In a surprise move, Governor Abbott ordered that all drop-off sites for mail-in ballots in Texas be closed, except for one location per county. This order comes at a time that mail-in ballots in the state are expected to be at an all-time high.

Thursday Abbott issued the order that only one drop-off location will be allowed in each county in Texas. He did so as a measure for ballot security, he said. The governor’s proclamation notes that the state is still under an emergency declaration due to the coronavirus pandemic and he has made provisions to accommodate voters, including increasing the period of early voting and opening additional polling places. Political parties are allowed to install poll watchers at drop-off sites to observe the process.

This is the latest development in the run-up to the general election in Texas. There have been numerous lawsuits for months over voting. Democrats have pushed hard for statewide universal mail-in voting though local officials are not prepared for that. Republicans have argued against that on the grounds of ballot security and the possibility of widespread voter fraud.

Abbott’s proclamation also said counties must allow poll watchers to “observe any activity conducted at the early voting clerk’s office” related to the delivery of marked ballots. He said the measure was designed to improve ballot security.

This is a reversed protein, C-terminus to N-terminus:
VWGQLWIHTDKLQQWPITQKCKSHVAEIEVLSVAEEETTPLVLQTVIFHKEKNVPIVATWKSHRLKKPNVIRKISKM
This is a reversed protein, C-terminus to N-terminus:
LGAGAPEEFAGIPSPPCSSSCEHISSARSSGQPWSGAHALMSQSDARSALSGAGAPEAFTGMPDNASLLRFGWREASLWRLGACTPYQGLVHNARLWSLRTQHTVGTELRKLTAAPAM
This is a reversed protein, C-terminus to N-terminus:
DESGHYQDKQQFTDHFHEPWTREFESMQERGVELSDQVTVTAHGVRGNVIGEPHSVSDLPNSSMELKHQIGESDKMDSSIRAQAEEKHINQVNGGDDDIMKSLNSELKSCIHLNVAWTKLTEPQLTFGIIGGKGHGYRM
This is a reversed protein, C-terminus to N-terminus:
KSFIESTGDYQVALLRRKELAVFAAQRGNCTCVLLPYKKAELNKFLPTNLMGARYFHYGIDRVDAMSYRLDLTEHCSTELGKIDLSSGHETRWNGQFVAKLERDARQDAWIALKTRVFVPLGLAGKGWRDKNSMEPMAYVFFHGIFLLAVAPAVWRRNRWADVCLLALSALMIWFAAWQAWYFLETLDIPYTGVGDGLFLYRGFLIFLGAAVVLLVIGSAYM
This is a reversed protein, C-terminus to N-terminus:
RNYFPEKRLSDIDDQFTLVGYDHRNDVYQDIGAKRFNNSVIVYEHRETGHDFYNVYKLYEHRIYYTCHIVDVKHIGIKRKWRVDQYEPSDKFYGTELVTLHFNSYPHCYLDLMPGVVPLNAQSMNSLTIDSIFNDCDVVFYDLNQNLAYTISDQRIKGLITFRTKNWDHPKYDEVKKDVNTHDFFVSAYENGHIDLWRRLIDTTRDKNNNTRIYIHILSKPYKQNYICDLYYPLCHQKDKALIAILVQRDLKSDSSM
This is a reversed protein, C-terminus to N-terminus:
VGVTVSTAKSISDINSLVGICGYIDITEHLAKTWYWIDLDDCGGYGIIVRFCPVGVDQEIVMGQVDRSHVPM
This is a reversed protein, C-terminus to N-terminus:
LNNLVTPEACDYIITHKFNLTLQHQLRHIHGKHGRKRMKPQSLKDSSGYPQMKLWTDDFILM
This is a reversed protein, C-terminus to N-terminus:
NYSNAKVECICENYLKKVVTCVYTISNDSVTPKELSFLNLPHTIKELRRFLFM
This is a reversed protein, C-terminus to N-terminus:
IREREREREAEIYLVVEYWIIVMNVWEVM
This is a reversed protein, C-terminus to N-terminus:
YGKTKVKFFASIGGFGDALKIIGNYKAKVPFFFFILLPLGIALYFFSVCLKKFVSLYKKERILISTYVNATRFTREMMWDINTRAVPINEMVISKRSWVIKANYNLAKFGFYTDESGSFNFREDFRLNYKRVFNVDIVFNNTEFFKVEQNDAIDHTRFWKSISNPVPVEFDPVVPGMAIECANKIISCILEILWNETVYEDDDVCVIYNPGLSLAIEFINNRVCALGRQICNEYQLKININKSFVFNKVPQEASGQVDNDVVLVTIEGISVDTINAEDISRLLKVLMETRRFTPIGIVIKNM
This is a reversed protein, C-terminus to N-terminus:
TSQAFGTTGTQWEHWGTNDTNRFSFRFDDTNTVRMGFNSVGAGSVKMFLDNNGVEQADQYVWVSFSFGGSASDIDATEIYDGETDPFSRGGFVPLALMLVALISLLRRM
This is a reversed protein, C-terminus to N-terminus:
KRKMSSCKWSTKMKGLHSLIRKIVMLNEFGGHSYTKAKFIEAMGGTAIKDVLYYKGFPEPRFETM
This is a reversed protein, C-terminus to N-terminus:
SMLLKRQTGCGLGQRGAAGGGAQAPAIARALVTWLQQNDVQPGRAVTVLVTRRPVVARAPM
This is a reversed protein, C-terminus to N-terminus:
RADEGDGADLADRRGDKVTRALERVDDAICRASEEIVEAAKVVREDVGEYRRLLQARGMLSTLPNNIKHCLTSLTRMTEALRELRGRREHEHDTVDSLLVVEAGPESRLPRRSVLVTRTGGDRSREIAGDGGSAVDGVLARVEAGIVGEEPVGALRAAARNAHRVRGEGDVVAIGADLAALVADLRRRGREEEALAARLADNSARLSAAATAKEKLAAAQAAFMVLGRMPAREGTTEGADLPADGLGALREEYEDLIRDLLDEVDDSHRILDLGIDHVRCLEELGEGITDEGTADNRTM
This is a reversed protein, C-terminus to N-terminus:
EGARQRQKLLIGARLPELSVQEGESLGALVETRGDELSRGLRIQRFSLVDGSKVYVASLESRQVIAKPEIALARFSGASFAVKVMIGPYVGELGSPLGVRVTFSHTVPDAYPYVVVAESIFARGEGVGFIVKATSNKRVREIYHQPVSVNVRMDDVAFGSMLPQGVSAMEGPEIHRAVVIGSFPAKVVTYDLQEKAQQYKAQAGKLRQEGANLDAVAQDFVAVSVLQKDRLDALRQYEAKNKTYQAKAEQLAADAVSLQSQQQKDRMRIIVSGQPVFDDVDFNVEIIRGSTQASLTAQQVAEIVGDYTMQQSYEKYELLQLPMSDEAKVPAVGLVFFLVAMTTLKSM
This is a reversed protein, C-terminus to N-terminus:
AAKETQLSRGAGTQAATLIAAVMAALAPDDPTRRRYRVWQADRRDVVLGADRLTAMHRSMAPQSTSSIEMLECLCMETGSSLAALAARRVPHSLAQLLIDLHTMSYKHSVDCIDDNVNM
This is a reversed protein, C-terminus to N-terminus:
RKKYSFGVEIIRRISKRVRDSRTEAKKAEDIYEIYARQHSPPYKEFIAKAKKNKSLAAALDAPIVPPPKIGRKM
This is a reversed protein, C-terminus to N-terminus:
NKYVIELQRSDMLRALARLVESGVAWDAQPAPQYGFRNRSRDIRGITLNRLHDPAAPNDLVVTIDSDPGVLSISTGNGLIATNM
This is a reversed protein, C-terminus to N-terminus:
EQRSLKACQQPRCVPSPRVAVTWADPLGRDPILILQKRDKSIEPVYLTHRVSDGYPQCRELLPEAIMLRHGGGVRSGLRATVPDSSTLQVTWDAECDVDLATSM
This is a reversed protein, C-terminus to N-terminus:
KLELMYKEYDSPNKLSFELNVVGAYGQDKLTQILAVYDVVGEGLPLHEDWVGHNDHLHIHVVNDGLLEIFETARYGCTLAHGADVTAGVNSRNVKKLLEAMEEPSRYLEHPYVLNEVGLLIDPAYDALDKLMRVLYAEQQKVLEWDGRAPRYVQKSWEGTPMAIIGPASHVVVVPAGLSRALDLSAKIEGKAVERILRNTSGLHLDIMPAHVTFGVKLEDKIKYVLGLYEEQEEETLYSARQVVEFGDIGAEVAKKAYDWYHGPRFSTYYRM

“The state of Texas has a duty to voters to maintain the integrity of our election,” Abbott said in a statement. “These enhanced security protocols will ensure greater transparency and will help stop attempts at illegal voting.”

Democrats complain that this is voter suppression. Rep. Al Green points out that this is a clear example that Texas should again be subject to supervision under the Voting Rights Act.

This is seen as a rebuke to large Democratic-controlled counties that have set up multiple sites to accept mail-in ballots. In Harris County (Houston), for example, there are twelve sites, eleven of which will now be closed. All of those locations are county clerk annex offices. The one remaining site will be located at NRG Arena, the sports stadium set up as a voting location. Harris County covers 1,777-square-miles, thus the complaints that only one location will not serve the whole county well. Harris County is the largest county in the state and controlled by Democrats. Harris County Clerk Christopher Hollins, a Democrat, accuses the governor of going back on his agreement of making voting easier. Hollins, you may remember, wanted to send out mail-in ballots to every registered voter in the county for the November general election.

The drop-off sites are an alternative offered for voters who do not want to mail ballots at the post office, thanks to Democrat hysteria over the post office being corrupted by Trump, but do not want to vote in person. It is an additional service made available to make voting easier. It looks as though Democrats were taking advantage of it and setting up multiple sites which would all have to be closely monitored, just like any location accepting ballots, such as polling places. So, the governor acted accordingly to head off any shenanigans that might occur. The county clerk and an assistant county attorney offered statements.